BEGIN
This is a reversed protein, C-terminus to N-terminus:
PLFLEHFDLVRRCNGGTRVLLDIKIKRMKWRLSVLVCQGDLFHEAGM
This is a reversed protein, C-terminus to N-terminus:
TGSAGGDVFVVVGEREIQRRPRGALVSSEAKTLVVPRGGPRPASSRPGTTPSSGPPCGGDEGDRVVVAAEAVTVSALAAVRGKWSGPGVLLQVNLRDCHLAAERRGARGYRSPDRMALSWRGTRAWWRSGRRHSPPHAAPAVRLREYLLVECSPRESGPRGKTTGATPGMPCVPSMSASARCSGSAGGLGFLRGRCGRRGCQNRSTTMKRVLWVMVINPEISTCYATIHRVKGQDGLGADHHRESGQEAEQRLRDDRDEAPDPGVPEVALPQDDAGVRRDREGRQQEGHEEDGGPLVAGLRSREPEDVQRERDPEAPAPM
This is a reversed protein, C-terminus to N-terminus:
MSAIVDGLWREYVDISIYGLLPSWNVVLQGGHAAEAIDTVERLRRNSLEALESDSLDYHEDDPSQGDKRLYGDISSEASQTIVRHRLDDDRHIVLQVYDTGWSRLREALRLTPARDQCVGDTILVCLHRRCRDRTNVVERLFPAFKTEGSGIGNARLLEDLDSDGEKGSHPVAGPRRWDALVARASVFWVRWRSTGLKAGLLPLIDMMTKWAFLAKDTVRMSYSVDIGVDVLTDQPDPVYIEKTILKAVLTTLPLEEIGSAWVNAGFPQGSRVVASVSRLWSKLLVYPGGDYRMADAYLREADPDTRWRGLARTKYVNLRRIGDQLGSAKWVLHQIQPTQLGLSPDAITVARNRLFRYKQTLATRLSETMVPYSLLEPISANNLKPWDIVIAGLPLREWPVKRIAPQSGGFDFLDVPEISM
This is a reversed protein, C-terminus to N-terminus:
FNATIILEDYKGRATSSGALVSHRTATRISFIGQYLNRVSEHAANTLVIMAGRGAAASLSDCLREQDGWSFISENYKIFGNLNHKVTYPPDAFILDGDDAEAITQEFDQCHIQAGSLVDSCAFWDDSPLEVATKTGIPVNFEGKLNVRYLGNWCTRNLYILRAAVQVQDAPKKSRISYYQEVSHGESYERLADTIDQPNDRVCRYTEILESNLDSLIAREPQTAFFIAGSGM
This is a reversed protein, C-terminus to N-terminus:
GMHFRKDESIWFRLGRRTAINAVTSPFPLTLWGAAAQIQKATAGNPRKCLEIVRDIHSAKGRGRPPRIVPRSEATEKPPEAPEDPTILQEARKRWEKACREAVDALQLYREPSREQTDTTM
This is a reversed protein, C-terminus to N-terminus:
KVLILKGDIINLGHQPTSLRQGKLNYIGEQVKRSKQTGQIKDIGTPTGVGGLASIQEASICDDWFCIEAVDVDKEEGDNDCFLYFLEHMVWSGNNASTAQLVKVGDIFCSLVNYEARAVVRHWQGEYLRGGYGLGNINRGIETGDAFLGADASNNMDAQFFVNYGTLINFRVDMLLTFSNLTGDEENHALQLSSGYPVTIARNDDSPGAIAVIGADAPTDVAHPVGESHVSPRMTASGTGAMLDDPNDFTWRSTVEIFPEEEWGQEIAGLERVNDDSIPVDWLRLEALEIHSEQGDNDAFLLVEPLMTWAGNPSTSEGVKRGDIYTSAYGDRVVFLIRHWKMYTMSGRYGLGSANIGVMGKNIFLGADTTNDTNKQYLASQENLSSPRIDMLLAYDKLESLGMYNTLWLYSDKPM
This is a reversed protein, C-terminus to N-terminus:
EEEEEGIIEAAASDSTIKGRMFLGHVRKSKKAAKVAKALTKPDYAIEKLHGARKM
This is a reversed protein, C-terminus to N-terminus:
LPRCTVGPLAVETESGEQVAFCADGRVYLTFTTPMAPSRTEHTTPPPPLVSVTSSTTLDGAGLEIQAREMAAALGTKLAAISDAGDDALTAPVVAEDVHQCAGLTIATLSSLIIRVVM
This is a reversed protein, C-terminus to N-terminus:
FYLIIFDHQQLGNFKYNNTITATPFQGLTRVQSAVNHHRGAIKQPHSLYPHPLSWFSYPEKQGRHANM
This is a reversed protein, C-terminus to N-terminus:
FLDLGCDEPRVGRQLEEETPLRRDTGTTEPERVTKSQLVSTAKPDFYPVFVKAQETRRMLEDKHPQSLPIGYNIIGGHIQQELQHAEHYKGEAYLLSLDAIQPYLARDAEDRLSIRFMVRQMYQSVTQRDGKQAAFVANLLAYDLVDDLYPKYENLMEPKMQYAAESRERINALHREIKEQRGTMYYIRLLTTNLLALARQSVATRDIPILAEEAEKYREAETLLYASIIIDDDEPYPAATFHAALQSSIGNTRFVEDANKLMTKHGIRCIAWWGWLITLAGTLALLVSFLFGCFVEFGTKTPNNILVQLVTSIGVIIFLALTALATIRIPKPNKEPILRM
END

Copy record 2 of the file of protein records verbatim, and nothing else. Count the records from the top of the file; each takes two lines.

This is a reversed protein, C-terminus to N-terminus:
TGSAGGDVFVVVGEREIQRRPRGALVSSEAKTLVVPRGGPRPASSRPGTTPSSGPPCGGDEGDRVVVAAEAVTVSALAAVRGKWSGPGVLLQVNLRDCHLAAERRGARGYRSPDRMALSWRGTRAWWRSGRRHSPPHAAPAVRLREYLLVECSPRESGPRGKTTGATPGMPCVPSMSASARCSGSAGGLGFLRGRCGRRGCQNRSTTMKRVLWVMVINPEISTCYATIHRVKGQDGLGADHHRESGQEAEQRLRDDRDEAPDPGVPEVALPQDDAGVRRDREGRQQEGHEEDGGPLVAGLRSREPEDVQRERDPEAPAPM